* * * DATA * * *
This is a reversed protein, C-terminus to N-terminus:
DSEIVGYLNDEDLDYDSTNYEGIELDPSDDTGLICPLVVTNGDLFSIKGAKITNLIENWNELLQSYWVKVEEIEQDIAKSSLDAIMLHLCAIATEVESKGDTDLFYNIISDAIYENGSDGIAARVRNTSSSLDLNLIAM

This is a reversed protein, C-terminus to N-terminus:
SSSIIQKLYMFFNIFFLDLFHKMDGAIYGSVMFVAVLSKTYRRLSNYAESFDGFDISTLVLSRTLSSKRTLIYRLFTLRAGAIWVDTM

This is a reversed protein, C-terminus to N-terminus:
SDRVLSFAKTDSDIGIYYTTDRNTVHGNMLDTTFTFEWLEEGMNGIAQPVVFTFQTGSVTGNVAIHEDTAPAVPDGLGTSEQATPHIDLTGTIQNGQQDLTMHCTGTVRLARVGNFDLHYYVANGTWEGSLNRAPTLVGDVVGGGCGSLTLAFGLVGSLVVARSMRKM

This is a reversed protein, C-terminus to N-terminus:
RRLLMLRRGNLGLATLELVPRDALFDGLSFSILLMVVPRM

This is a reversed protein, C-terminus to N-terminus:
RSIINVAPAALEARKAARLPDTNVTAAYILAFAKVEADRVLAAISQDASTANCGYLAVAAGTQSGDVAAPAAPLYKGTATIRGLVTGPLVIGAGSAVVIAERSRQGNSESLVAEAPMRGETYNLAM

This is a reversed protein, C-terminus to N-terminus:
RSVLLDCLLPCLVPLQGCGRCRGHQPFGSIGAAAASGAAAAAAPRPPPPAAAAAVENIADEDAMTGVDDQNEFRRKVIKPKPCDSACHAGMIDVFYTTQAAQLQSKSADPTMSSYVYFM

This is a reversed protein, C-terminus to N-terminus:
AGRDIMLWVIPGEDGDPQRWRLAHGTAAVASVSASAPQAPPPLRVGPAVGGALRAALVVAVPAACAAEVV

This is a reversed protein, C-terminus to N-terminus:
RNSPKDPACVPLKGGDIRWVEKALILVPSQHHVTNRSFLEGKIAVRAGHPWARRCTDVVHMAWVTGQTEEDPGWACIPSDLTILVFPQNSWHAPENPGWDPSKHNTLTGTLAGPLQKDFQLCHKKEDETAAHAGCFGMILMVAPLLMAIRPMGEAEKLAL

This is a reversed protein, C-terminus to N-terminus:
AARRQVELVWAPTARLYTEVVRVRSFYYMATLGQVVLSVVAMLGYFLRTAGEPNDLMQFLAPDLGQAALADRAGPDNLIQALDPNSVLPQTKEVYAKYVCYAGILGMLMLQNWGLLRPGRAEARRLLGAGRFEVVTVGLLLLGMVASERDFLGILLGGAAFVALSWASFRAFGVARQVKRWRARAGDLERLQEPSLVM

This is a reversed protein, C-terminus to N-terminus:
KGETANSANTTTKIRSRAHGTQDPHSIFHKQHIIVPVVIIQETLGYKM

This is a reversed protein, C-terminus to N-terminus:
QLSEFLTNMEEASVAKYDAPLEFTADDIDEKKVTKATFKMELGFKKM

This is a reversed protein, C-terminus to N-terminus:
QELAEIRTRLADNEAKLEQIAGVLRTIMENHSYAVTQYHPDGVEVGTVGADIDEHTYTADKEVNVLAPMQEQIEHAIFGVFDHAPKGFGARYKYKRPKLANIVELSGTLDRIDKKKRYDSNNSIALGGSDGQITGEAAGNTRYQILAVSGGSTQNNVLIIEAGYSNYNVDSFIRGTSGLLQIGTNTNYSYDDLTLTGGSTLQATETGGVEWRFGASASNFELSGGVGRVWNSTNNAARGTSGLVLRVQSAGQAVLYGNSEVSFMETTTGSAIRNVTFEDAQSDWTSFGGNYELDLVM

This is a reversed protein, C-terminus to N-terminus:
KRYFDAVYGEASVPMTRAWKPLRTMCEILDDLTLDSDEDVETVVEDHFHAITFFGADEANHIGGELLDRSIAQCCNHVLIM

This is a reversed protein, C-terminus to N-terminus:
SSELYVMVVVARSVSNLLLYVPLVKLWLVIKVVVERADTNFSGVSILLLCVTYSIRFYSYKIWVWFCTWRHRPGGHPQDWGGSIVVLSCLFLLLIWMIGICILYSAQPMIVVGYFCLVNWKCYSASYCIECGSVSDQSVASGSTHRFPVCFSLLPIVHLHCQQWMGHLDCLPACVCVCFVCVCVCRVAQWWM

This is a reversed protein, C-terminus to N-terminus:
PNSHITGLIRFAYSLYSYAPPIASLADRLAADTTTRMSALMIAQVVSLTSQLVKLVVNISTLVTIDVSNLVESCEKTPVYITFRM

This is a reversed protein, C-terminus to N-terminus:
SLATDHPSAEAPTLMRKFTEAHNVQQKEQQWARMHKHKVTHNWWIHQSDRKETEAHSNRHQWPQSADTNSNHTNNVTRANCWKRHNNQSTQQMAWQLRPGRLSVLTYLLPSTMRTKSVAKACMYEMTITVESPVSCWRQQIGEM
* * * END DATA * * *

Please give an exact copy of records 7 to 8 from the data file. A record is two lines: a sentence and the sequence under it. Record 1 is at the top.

This is a reversed protein, C-terminus to N-terminus:
AGRDIMLWVIPGEDGDPQRWRLAHGTAAVASVSASAPQAPPPLRVGPAVGGALRAALVVAVPAACAAEVV

This is a reversed protein, C-terminus to N-terminus:
RNSPKDPACVPLKGGDIRWVEKALILVPSQHHVTNRSFLEGKIAVRAGHPWARRCTDVVHMAWVTGQTEEDPGWACIPSDLTILVFPQNSWHAPENPGWDPSKHNTLTGTLAGPLQKDFQLCHKKEDETAAHAGCFGMILMVAPLLMAIRPMGEAEKLAL